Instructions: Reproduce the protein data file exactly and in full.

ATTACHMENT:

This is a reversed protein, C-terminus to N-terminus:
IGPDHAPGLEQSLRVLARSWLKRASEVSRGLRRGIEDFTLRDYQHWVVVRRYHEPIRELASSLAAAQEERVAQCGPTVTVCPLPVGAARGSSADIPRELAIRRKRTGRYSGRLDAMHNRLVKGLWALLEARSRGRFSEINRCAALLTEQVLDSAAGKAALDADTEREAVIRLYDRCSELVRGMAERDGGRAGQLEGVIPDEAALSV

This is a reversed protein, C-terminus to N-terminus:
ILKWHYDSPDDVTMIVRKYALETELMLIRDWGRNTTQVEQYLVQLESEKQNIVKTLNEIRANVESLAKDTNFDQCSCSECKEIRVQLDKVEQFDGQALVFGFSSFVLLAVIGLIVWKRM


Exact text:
This is a reversed protein, C-terminus to N-terminus:
IGPDHAPGLEQSLRVLARSWLKRASEVSRGLRRGIEDFTLRDYQHWVVVRRYHEPIRELASSLAAAQEERVAQCGPTVTVCPLPVGAARGSSADIPRELAIRRKRTGRYSGRLDAMHNRLVKGLWALLEARSRGRFSEINRCAALLTEQVLDSAAGKAALDADTEREAVIRLYDRCSELVRGMAERDGGRAGQLEGVIPDEAALSV

This is a reversed protein, C-terminus to N-terminus:
ILKWHYDSPDDVTMIVRKYALETELMLIRDWGRNTTQVEQYLVQLESEKQNIVKTLNEIRANVESLAKDTNFDQCSCSECKEIRVQLDKVEQFDGQALVFGFSSFVLLAVIGLIVWKRM